[00:42:22] Eddie Robinson: Then again, historians have argued, can one person alone single-handedly eliminate centuries-old discrimination and hate in this country? But I’m curious, justice, in your mind, what do you think Nelson Mandela may have possessed that Barack Obama might have missed out on? Uh, as far as leadership skills and quality, uh, leadership qualities are concerned.

[00:42:49] Justice Malala: Yeah, Eddie, thanks. That’s,

[00:42:52] Eddie Robinson: it’s an intense question, right?

[00:42:55] Justice Malala: No, I,

[00:42:55] Eddie Robinson: you, you talked about the leadership of Nelson Mandela.

[00:42:57] Justice Malala: So one of the, um, fascinating aspects for me of, of Barack Obama’s Triumph was that he also looked to Mandela for leadership lessons. You know, as a young senator, he visited South Africa and and made a point of visiting Mandela who had left the presidency by then.

[00:43:20] Justice Malala: One of the most effective and beautiful speeches I’ve ever listened to is by Barack Obama in South Africa in July. 2018, there’s an annual Nelson Mandela lecture, and Barack Obama was invited to speak at that and he spoke about what kind of leaders should we be in light of Mandela’s leadership.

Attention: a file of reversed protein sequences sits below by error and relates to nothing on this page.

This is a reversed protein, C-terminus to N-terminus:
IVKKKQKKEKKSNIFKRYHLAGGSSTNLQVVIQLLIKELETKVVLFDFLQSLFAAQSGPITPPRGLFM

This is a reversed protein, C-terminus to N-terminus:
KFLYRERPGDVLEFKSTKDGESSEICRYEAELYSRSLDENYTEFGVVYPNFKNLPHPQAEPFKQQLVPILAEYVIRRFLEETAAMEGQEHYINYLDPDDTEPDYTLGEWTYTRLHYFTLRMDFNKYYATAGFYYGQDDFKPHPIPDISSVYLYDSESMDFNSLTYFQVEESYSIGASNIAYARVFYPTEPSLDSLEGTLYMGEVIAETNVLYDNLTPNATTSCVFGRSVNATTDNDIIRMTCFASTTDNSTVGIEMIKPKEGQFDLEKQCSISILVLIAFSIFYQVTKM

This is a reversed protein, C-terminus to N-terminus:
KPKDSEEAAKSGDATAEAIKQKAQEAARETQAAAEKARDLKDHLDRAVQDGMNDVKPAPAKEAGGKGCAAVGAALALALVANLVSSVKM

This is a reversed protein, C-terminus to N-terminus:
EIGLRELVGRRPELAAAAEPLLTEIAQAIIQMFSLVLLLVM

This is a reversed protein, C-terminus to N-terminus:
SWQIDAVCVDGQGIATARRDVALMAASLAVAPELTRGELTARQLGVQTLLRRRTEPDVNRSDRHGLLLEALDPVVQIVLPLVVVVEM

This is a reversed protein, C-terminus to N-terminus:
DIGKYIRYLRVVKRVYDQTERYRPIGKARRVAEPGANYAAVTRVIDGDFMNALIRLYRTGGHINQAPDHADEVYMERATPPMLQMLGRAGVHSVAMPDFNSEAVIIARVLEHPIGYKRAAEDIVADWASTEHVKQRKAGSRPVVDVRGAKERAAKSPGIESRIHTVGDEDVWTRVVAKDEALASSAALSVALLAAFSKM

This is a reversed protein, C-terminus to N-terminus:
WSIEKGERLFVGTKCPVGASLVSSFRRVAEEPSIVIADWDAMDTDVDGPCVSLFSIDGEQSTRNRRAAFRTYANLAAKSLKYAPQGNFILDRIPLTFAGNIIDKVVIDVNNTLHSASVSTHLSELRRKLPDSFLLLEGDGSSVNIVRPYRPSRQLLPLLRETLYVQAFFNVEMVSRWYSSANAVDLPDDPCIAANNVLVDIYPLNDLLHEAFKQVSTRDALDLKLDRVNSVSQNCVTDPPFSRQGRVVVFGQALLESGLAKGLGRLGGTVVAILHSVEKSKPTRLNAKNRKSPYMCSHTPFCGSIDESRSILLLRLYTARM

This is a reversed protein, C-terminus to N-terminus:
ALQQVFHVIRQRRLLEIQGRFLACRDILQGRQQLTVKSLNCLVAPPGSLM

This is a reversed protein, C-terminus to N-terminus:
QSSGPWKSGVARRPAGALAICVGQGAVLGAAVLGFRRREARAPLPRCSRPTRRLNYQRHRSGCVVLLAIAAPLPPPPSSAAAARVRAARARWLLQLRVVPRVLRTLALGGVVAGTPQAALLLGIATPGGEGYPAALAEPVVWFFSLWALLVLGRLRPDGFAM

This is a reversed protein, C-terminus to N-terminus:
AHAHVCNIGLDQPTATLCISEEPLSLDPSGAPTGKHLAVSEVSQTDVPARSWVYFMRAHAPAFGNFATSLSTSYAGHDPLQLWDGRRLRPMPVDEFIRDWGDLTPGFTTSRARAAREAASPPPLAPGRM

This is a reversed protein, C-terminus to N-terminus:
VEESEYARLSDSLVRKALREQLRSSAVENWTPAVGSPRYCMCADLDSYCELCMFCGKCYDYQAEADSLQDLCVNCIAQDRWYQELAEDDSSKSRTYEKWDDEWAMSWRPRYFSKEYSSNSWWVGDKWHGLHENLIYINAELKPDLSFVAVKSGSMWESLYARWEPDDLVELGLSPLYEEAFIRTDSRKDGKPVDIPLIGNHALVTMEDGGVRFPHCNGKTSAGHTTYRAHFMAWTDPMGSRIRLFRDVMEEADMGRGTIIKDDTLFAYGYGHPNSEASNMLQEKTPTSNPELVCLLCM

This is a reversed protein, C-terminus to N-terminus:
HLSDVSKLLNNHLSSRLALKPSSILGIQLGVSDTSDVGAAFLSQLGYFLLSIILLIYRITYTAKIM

[00:43:50] President Barack Obama: So what we see here in Kenya is all part of an emergent, more confident and more self-reliant Africa. But we know that real progress depends on addressing the challenges that remain.

[00:44:01] Justice Malala: And he went through a whole bunch of points and he had given another amazing speech at Mandela’s Memorial service about the responsibility of leadership. And one of the points he makes is that. Mandela lived his example.

[00:44:17] Justice Malala: He, he, he would not act this way because he’s in office and act another way because he’s out of power or not in office. He lived his leadership and his values and tried to act that way in everything he did. I can’t claim to be a a a a Barack Obama scholar per se, but I would say. Obama’s victory in 2008 reverberated around the world. I can tell you today. I was watching with friends and family and kids and my kids and, and other people’s kids were sitting there saying, oh, wow, that’s, I can do it. I can, this is such a powerful example, um, that no matter how many people can try to say we are lesser people or whatever, I can do it.

[00:45:18] Justice Malala: And I think th that. The power of that will reverberate across the ages. Just the being there is something that I think will continue to be there. So I, when I look at the major scandals of Barack, Obama’s presidency, like him wearing a suit that people say,